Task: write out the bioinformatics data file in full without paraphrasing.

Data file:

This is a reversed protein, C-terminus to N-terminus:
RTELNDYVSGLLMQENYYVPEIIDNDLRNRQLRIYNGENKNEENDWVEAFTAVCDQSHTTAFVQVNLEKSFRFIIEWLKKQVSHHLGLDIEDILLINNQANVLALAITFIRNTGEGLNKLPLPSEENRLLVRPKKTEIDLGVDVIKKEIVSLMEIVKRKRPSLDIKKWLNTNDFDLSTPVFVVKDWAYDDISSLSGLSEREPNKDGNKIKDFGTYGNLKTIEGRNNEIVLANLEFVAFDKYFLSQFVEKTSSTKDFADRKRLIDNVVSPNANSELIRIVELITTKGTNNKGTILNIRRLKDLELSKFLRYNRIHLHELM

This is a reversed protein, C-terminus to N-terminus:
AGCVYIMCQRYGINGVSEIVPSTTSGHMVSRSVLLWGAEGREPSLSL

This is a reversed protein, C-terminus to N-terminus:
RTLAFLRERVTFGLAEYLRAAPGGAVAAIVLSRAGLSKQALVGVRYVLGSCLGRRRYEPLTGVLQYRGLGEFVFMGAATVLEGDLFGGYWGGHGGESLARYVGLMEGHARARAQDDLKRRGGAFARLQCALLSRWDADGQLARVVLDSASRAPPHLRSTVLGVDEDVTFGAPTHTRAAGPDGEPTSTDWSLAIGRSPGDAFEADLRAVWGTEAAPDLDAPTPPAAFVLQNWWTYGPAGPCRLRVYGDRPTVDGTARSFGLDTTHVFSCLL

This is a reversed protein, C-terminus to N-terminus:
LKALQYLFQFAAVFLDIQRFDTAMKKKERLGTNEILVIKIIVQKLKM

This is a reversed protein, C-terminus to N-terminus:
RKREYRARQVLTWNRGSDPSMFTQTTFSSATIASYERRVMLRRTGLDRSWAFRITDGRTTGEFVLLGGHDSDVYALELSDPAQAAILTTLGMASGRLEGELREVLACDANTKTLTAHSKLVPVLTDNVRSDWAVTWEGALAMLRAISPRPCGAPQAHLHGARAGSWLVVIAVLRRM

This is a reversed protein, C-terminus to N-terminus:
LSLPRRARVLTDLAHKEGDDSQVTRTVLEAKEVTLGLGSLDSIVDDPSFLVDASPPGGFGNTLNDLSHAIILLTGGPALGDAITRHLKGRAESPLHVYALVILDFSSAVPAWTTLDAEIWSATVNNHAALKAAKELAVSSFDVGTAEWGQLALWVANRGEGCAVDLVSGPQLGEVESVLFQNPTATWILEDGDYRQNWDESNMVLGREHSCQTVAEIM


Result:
This is a reversed protein, C-terminus to N-terminus:
RTELNDYVSGLLMQENYYVPEIIDNDLRNRQLRIYNGENKNEENDWVEAFTAVCDQSHTTAFVQVNLEKSFRFIIEWLKKQVSHHLGLDIEDILLINNQANVLALAITFIRNTGEGLNKLPLPSEENRLLVRPKKTEIDLGVDVIKKEIVSLMEIVKRKRPSLDIKKWLNTNDFDLSTPVFVVKDWAYDDISSLSGLSEREPNKDGNKIKDFGTYGNLKTIEGRNNEIVLANLEFVAFDKYFLSQFVEKTSSTKDFADRKRLIDNVVSPNANSELIRIVELITTKGTNNKGTILNIRRLKDLELSKFLRYNRIHLHELM

This is a reversed protein, C-terminus to N-terminus:
AGCVYIMCQRYGINGVSEIVPSTTSGHMVSRSVLLWGAEGREPSLSL

This is a reversed protein, C-terminus to N-terminus:
RTLAFLRERVTFGLAEYLRAAPGGAVAAIVLSRAGLSKQALVGVRYVLGSCLGRRRYEPLTGVLQYRGLGEFVFMGAATVLEGDLFGGYWGGHGGESLARYVGLMEGHARARAQDDLKRRGGAFARLQCALLSRWDADGQLARVVLDSASRAPPHLRSTVLGVDEDVTFGAPTHTRAAGPDGEPTSTDWSLAIGRSPGDAFEADLRAVWGTEAAPDLDAPTPPAAFVLQNWWTYGPAGPCRLRVYGDRPTVDGTARSFGLDTTHVFSCLL

This is a reversed protein, C-terminus to N-terminus:
LKALQYLFQFAAVFLDIQRFDTAMKKKERLGTNEILVIKIIVQKLKM

This is a reversed protein, C-terminus to N-terminus:
RKREYRARQVLTWNRGSDPSMFTQTTFSSATIASYERRVMLRRTGLDRSWAFRITDGRTTGEFVLLGGHDSDVYALELSDPAQAAILTTLGMASGRLEGELREVLACDANTKTLTAHSKLVPVLTDNVRSDWAVTWEGALAMLRAISPRPCGAPQAHLHGARAGSWLVVIAVLRRM

This is a reversed protein, C-terminus to N-terminus:
LSLPRRARVLTDLAHKEGDDSQVTRTVLEAKEVTLGLGSLDSIVDDPSFLVDASPPGGFGNTLNDLSHAIILLTGGPALGDAITRHLKGRAESPLHVYALVILDFSSAVPAWTTLDAEIWSATVNNHAALKAAKELAVSSFDVGTAEWGQLALWVANRGEGCAVDLVSGPQLGEVESVLFQNPTATWILEDGDYRQNWDESNMVLGREHSCQTVAEIM